Jimmy headed out to the range to hit golf balls and Dani and I were going to Target. I could tell it was going to be a challenge because I wanted to strangle her long before we left. It was one of those days she cried at the drop of a hat. Every time she'd sign to me and I'd respond she'd cry, no matter the topic. She'd sign "work" and I'd say "Yes, you go to work tomorrow!" and she'd begin to cry. I was ticked long before we got into the car to leave.
We headed toward our destination and she was fine in the car. She loves to listen to the music and peer at the scenery. On bad days we often hop in the car and take a ride just to get a break. We drive through McDonald's for a coke and fries then off we go for a good dose of mobile therapy. I thought our drive to Target might break the spell, but it only pressed pause. We no sooner got into the store and she was at it again. Searching for deodorant that would not leave white clumps of powder on my dark tops, I was deep in thought when I turned around to see her balling her eyes out again. Standing at the end of the isle for all the world to see her distress only inflamed my frustration again. Stepping over to her I clinched her trapezius (shoulder) muscle and told her to stop the drama, which of course only gave her good reason to cry more.
I continued the trek through Target looking as if I either did not know or care my daughter was in distress. In these instances no matter what I do I can't win. Needless to say I was eager to get home to pass the weeping baton off to Jimmy. He'd had his break and I was ready for mine.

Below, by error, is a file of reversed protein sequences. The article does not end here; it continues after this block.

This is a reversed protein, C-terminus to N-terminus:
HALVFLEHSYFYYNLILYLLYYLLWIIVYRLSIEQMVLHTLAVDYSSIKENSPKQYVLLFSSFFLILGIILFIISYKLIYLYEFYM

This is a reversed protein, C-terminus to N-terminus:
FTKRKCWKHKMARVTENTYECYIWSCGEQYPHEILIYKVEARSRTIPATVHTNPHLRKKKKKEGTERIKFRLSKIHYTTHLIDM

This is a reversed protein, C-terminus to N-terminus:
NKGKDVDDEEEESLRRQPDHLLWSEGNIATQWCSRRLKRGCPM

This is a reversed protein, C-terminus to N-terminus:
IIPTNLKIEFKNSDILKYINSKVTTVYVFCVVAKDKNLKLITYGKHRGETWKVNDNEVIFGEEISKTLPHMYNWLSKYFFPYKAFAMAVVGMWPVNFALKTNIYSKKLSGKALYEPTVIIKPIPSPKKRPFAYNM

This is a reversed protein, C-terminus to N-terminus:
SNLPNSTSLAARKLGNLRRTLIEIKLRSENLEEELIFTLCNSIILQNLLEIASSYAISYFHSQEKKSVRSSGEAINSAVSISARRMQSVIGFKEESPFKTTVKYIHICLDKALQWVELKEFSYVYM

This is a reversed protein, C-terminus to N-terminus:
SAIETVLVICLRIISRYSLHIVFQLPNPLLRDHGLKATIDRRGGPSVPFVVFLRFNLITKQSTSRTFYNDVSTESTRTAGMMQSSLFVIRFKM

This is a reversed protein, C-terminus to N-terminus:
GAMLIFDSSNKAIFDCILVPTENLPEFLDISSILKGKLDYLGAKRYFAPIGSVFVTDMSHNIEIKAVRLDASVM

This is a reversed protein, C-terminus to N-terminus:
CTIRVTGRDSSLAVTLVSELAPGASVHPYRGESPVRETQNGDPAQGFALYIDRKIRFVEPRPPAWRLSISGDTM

As we discussed her puzzling fixations over the littlest things, both good and bad, we notice how our elderly friends do the same thing. They repeat themselves continuously and often get upset or fixed on things that seem small and insignificant. I noticed this as my mother was dying of cancer. She was always the one up on all the latest news, until cancer began to steal more and more of her life and energy. With this in mind we began to think of Dani and her small little world. To her, next to home, work is the biggest thing in her life. After waiting over a year to begin socializing and learning new things is it any wonder she cries just thinking about going to work? It seems logical that after starving for so long for something to do that the feast of the buffet doesn't yet feel real and the hunger pangs persist. Perhaps it will take several more weeks or months for her to relax and enjoy her days off, trusting she will return to work in a few days.
Dani's world is indeed very small, but so is yours and mine. Compared to the vastness of God any wisdom and knowledge we have is like a grain of sand. In the grand scheme of things our life is but a whisper and many of the things we think are so important are as insignificant as choosing the right deodorant without interruption, yet He loves us with an everlasting love! He cares about every hurt and hang up and knows why we cry even when others do not. He doesn't get frustrated and He won't give up on us. He is the perfect friend, Father, and counselor. I love my God, He loves me, and He adores our daughter. This is why each day I strive to be a little more patient and understanding of her needs. What I don't understand I give to God and ask Him to help me in her care. After all, I too am disabled in so many ways, yet God sees me as His special child; one His Son died for on the cross. His sacrifice was so much greater than any I'll offer as the parent of a disabled child.
May the Lord bless you with His peace in your own trial today.
"He has made everything beautiful in its time.
He has also set eternity in the hearts of men;
yet they cannot fathom what God has done from beginning to end."